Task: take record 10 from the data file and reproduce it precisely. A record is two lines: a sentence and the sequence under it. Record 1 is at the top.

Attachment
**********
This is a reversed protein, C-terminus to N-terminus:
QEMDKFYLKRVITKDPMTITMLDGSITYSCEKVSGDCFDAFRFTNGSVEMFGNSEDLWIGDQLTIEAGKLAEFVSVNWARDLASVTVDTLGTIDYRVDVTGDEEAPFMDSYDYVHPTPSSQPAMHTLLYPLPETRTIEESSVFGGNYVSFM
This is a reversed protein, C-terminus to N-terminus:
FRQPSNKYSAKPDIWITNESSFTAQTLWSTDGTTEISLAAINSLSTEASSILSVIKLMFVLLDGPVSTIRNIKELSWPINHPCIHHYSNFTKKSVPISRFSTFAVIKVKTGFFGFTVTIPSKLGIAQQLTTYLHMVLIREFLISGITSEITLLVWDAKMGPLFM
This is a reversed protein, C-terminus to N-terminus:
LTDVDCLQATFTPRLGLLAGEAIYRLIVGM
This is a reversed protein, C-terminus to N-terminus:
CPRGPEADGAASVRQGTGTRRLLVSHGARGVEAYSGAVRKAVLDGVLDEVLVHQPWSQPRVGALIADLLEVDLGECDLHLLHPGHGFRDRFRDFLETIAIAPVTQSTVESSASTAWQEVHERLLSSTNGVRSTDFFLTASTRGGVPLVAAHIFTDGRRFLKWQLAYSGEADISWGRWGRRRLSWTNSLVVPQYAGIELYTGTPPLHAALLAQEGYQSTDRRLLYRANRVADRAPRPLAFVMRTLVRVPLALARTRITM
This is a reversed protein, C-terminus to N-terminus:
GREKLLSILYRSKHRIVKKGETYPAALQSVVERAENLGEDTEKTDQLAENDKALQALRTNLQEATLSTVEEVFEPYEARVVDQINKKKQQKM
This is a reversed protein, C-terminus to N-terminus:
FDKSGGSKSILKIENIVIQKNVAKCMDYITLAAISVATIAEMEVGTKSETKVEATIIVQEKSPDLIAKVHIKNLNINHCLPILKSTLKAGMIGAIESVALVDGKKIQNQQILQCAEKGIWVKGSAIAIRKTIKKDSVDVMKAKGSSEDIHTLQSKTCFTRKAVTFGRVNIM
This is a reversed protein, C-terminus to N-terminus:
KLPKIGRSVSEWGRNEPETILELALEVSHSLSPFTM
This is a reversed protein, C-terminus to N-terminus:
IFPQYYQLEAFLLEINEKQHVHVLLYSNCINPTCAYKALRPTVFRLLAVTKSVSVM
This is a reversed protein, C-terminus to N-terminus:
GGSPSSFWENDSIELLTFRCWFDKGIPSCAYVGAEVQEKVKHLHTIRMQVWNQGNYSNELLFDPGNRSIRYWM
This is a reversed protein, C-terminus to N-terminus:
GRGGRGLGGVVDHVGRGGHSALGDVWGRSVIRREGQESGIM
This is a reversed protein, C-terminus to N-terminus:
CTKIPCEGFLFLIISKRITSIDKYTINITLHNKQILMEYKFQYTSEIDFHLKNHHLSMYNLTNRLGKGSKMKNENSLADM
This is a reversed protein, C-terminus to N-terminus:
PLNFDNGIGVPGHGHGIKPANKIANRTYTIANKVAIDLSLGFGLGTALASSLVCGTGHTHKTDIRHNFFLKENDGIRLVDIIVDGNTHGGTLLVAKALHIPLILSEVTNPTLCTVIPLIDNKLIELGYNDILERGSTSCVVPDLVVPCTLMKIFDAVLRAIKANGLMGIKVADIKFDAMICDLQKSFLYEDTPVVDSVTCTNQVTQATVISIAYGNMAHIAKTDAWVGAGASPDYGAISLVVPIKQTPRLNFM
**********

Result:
This is a reversed protein, C-terminus to N-terminus:
GRGGRGLGGVVDHVGRGGHSALGDVWGRSVIRREGQESGIM